MEXICO: Women Demand Justice for 17-year-old Raped by Police Officers

Photo: Protesters break glass at Attorney General’s office in Mexico City.

By Nélida Tello

In the past week, multiple protests have taken place in Mexico City in response to recent acts of sexual violence against women perpetrated by the police. Most recently on August 16, a protest of thousands defaced the Angel of Independence, shattered the windows of metrobus station “Insurgentes,” and set it ablaze by burning pieces of cardboard. During the course of the protest, the masses also set fire to the “Florencia” police station.

Protesters covered the Angel of Independence in graffiti

A few days earlier, hundreds of people, mostly women, protested outside the Attorney General’s Office and eventually took it over, shattering the building’s glass doors, using queue posts as weapons, throwing a pig’s head inside the building, and tagging the building with “No me cuidan me violan,” “[police officers] don’t take care of us they rape us.”

On August 3, a 17-year-old girl on her way home in the district of Azcapotzalco was approached by four police officers under the guise of providing her a safe ride home before she was attacked and raped. She reported the rape at the Public Prosecutor’s Office and the Prosecutor of Sexual Crimes. Her personal information was later leaked by these offices, which led her to drop the charges.

The rape kit used in the report incriminated four police officers at the Secretaría de Seguridad Ciudadana, yet the Attorney General’s Office refused to release the officers’ information to the public. Attorney General Ernestina Godoy said in an interview, “If there are no charges pressed and without the possibility of compiling a report with the [evidence] we have, [the four officers] will [be] put back on duty. We will not fabricate guilty parties.”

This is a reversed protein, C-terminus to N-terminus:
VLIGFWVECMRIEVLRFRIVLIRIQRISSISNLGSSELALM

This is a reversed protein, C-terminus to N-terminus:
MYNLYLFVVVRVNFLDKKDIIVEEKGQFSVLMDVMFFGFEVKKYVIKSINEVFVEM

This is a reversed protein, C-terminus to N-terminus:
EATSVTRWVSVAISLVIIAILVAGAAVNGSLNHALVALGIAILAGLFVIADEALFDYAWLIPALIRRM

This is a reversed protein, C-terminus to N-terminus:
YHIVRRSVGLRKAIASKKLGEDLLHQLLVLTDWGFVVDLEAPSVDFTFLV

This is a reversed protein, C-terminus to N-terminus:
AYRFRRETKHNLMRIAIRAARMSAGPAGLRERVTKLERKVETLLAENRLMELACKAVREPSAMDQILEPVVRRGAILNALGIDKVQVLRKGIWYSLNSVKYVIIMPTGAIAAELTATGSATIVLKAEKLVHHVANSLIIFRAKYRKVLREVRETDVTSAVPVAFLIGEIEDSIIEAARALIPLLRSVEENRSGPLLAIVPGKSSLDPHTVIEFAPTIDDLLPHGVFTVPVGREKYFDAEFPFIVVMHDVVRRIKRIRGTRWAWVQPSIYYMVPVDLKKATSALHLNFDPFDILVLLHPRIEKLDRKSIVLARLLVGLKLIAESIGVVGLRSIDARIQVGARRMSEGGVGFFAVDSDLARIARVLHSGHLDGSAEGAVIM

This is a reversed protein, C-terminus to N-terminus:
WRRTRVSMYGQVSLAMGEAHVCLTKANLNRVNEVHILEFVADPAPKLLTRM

Since then, Mexico City Mayor Claudia Sheinbaum has suspended six police officers as part of an investigation, but so far none have been charged.

The protests do not have any clear leadership but have seen participation from both anarchist collectives and non-governmental organizations. Anarchism, as a petit-bourgeois ideology, is ultimately concerned with individual freedom and rejects collective discipline and centralized leadership, making it unable to militarily take on the primary enforcers of bourgeois order, the police. Likewise, nonprofits and NGOs play an important role in the state’s counter revolutionary efforts.

Sheinbaum categorized the first protest as a provocation, stating that the protesters sought to incite repression from the state. She would go on to say that those who had partaken in vandalizing of the Attorney General’s Office would be prosecuted. On Sunday however, she went back on her word when she met with 40 women from different human rights organization and feminist collectives, claiming that she wanted to work together to “eradicate gendered violence,” and advance a so-called “climate of peace.”

These compromise tactics used by the state are meant to discourage the masses from organizing and pacify their righteous anger through reforms. Sheinbaum, despite making history as Mexico City’s first woman mayor, ultimately serves the Mexican ruling class. The career activists and anarchists who accepted the meeting with the Mayor betrayed the women who have risen up, by choosing a personal seat at the table of the ruling class over having faith in the masses to change society.

Mexico City Mayor Claudia Sheinbaum.

Mexico is one of the deadliest states for women to live in, an average of 10 women are murdered a day. The Executive Secretariat of the National Security System published a report in 2019 stating that 94% of sexual assaults go unreported in Mexico. While violence against women happens at all levels of society, it is predominantly working-class and poor women who face the brunt of it. Sheinbaum and her feminist pawns cannot end violence against women, much less advance a “climate of peace” in a semi-feudal and semi-colonial society with a bureaucratic capitalist base.

The masses of Mexico City demand revolutionary justice for the girls raped by police, but this justice can never be served by the bureaucrat capitalist state that oppresses the majority of women.  Sheinbaum and Godoy, despite being women themselves, have chosen to align with the same class as the police officers. Those who seek justice for these women and all who face sexual violence must align themselves with the proletariat, the most revolutionary class in history and rely on the masses (with the peasantry as the main force) to make history.